4. I think we can read into Rouhani’s actions fairly well: his “charm” and openness reveal little about himself or his positions and far more about the length of his leash. The Ayatollah is finally feeing the long-term effects of the sanctions and realizing, however painfully, that letting his country bleed out to prove an ideological point isn’t going to get him anywhere. Iran’s leaders don’t Ike the west any more than they did six months ago, but their economy depends upon the stablily and freedom they enjoyed before sanctions were imposed. If renouncing nuclear weapons and going against their own thumb-biting is their only way out, then the new philosophy is: “so be it.” The question I’m asking myself is when, not if, Rouhani’s leash will be swiftly retracted.

  5. I agree with Nicholas. It’s hard to believe that all of a sudden Iranian leaders had a change of heart and decided to pursue a completely different ideology than what has been at the core of their foreign and national policy all along. Rouhani is sure trying hard to prove himself—did anyone else think that the holocaust comment was totally unnecessary? Hey, the man’s trying—and to establish the grounds for a better, more trusting relationship with the US. I do think that Iran is mostly concerned with having the sanctions lifted right now, and I don’t know quite yet if Rouhani is completely trustworthy. But regardless of whether he has ulterior motives, I do think that Rouhani’s trying to steer things in the right direction, and that in itself is praiseworthy.

  6. After listening to some of Prime Minister Netanyahu’s speech in the General Assembly, I agree that it is extremely important, not only for our interests in the US but also for Israel’s interests, that the US goes into negotiations with the demands that he outlined. If Iran is willing to “relinquish its right to enrich uranium, turn over its stockpile of enriched nuclear fuel, dismantle its Fordo nuclear facility and suspend construction of a heavy-water reactor at Arak,” then we can start talking about lifting sanctions. Though I want to give Rouhani the benefit of the doubt, who’s to say that if sanctions were lifted and Iran’s economy began to thrive, that the Iranian people wouldn’t turn around and elect a more radical conservative president, who would in turn start up nuclear programs again? We have to remember that Iran has many times committed itself to the destruction of Israel and abhors Western society and the United States. Lifting sanctions will not change that.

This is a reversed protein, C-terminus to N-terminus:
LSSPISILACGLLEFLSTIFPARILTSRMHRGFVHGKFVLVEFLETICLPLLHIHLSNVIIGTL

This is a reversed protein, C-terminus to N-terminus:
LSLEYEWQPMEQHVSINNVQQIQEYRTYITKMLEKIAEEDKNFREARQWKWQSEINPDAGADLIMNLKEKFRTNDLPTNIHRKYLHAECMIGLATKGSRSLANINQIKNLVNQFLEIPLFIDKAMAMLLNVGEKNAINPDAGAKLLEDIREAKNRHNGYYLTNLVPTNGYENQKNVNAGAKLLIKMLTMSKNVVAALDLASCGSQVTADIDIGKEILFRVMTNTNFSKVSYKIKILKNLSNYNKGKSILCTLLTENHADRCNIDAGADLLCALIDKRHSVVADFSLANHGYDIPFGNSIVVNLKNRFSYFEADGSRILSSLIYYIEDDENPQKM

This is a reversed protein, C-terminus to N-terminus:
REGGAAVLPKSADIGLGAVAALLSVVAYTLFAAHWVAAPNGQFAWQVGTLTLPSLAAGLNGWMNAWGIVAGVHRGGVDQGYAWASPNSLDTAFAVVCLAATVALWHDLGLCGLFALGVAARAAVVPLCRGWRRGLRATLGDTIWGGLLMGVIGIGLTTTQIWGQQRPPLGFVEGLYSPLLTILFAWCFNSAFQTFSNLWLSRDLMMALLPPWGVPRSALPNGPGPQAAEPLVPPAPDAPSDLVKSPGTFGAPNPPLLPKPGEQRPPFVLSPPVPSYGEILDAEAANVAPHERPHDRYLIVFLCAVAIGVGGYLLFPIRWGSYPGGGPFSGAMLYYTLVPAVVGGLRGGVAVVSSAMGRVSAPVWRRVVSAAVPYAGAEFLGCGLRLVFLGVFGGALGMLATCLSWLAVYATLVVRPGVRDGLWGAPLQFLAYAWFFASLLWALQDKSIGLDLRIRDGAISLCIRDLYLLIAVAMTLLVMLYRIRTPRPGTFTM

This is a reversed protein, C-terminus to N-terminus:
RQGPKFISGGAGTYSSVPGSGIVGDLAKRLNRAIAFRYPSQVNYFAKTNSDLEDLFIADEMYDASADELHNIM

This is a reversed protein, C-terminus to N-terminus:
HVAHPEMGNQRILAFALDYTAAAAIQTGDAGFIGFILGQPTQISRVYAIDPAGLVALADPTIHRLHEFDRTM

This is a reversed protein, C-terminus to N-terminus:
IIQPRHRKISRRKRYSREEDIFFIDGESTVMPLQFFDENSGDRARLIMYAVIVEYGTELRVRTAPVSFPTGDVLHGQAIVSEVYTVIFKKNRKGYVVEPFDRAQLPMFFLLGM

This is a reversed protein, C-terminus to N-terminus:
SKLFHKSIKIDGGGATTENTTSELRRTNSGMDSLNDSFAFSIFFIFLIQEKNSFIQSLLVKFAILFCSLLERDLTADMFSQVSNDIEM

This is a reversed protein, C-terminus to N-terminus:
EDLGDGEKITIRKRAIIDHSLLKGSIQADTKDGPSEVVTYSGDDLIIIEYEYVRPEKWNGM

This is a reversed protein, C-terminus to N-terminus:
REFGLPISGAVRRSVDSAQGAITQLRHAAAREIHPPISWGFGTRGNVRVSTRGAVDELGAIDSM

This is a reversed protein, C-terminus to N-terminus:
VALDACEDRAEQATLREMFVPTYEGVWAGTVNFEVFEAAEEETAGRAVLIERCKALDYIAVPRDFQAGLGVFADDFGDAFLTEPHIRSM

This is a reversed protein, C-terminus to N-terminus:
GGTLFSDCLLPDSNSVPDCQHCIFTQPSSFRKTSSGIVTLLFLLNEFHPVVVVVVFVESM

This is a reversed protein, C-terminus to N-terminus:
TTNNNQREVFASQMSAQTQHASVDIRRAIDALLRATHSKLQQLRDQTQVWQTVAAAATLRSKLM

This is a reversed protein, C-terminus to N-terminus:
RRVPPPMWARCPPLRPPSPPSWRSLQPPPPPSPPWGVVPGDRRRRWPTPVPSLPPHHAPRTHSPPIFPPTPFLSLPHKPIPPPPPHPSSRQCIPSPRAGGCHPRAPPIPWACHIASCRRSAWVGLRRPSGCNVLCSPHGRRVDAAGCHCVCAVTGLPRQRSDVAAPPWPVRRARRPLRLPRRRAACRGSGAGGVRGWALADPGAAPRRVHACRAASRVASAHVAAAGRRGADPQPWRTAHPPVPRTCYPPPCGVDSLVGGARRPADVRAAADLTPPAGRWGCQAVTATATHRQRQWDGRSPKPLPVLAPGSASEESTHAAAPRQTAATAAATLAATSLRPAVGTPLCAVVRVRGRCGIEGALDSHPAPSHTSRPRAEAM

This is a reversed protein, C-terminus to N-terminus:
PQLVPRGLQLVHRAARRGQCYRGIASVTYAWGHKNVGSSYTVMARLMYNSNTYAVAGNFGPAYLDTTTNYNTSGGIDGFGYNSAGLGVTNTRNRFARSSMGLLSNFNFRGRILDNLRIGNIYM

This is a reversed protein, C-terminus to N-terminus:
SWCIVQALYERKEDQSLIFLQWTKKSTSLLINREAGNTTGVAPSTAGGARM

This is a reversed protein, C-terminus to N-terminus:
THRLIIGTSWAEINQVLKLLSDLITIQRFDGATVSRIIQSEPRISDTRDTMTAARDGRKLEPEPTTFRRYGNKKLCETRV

7. josephdecker says:

    Although there are plenty of reasons to have reservations concerning Iran’s motives, I still think making concessions with Iran in order to see progress towards a solution to the nuclear weapons program is the best thing to do. We cannot expect Iran to make changes without doing anything ourselves. Part of the negotiations could be more extreme economic sanctions if Iran doesn’t comply to our demands in the long run.